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Of course I fully support both 2025 and 2040 efforts. Does Metro (and CSG) need to sell the case for why now and what happens if we don't to make sure we get a commitment? Improvements sound great, but people and the representatives have to have strong justifications for why now. I read earlier that the Purple Line was first discussed in 1986. Also, the rail to Dulles was discussed roughly 50 years ago. For Metro to get things done in 11 years with 2025 plan, we need a sense of urgency. What has been the response from DC, MD, and VA on likelihood of funding?

by GP Steve on Mar 5, 2014 12:00 pm • linkreport

@GP Steve --

In < 3 minutes, CSG decided to focus on what Momentum IS, but you're right -- we need to make the case for why it's important NOW. We'll be doing just that and talking more about the likelihood of funding in the next few days... but wanted to get the video and email tool launched as our #1. CSG will be talking about Momentum all month.

by Aimee Custis on Mar 5, 2014 12:50 pm • linkreport

The leaders of the two states and the district recently pledged $75 million toward the Momentum plan. That's a gold start but there's more to be done.

by MLD on Mar 5, 2014 12:56 pm • linkreport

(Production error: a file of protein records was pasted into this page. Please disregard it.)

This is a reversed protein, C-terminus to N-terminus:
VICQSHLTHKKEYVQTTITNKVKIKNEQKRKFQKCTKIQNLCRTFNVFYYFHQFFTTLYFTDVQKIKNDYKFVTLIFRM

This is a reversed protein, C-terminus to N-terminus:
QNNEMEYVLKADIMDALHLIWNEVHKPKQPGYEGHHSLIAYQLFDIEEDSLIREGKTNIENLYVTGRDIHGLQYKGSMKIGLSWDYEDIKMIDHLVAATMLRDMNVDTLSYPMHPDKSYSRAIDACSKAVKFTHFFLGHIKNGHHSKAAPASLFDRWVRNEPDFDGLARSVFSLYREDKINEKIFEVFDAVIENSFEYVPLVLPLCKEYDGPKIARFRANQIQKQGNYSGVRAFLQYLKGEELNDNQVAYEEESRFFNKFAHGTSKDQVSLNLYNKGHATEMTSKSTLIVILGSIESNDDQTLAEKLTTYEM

I'd add, too, that Metro has a certain responsibility in this. Not just in identifying the Momentum needs, which are great and important, but in taking steps to persuade the jurisdictions that it -- Metro -- is a good investment. There needs to be a long and visible list of things Metro is doing that are cost-effective approaches to high-quality, reliable operations.

It would be great if there could be some kind of contract between the funders and Metro along the lines of: "If you meet this set of performance (including cost-reducing) goals, we'll fund this amount of expansion investment." That's a framework that might be motivating to both the funders and to Metro.

by jnb on Mar 5, 2014 1:02 pm • linkreport

does this mean i have to wait 10 years for 6 minute OL rush hour headways? SMH

by jake on Mar 5, 2014 1:18 pm • linkreport

@Aimee Custis

CSG does great work and I am a happy contributor. The video and write-up were a great start! I look forward to more on the topic. My comment was not meant to detract from what CSG put out at all, just trying to think about what needs to be done to make it happen. The US has a bad habit in some (many?) areas of waiting until things have to be done to do them and not thinking in advance sadly. We need that dedicated funding source so WMATA doesn't have it's hand out to survive. Is this ever going to happen?

by GP Steve on Mar 5, 2014 1:35 pm • linkreport plans to run trains more frequently during non-rush hour periods, then? Or with 8 cars? Or to run the priority buses with headways, and lower ones at that?

I just don't understand how WMATA can justify a whole bunch of capital expenses without looking at ways to operationally improve service.

by LowHeadways on Mar 5, 2014 2:12 pm • linkreport

I am rapidly coming more and more over to the viewpoint that, before Metro talks about increasing capacity, they have to first work to restore their RELIABILITY, which has taken serious hits in the past 2-3 years.

by Froggie on Mar 5, 2014 4:52 pm • linkreport